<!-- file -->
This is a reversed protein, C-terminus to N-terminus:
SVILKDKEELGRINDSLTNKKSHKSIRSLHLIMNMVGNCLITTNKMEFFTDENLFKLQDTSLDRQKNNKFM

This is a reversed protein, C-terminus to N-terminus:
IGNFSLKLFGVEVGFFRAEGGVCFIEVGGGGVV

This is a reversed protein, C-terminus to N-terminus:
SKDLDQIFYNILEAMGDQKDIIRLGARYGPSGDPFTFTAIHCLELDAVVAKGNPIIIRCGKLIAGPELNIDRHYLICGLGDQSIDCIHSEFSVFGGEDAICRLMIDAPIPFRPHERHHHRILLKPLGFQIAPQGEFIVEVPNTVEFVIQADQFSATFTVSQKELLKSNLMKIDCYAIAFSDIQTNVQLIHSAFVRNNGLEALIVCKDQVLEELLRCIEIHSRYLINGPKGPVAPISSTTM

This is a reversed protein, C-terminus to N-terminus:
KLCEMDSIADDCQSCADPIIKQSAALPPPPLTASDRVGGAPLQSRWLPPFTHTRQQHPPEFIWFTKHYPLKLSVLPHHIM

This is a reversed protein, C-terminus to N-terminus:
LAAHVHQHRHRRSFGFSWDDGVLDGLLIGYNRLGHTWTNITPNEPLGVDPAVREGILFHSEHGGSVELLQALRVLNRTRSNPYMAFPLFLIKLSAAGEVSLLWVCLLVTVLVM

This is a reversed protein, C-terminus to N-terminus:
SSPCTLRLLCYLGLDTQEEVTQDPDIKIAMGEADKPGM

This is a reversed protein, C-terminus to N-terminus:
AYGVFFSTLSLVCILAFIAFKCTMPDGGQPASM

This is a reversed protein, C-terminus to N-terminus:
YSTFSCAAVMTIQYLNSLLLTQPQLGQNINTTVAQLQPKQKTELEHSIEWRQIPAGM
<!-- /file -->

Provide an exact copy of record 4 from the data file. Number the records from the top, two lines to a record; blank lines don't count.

This is a reversed protein, C-terminus to N-terminus:
KLCEMDSIADDCQSCADPIIKQSAALPPPPLTASDRVGGAPLQSRWLPPFTHTRQQHPPEFIWFTKHYPLKLSVLPHHIM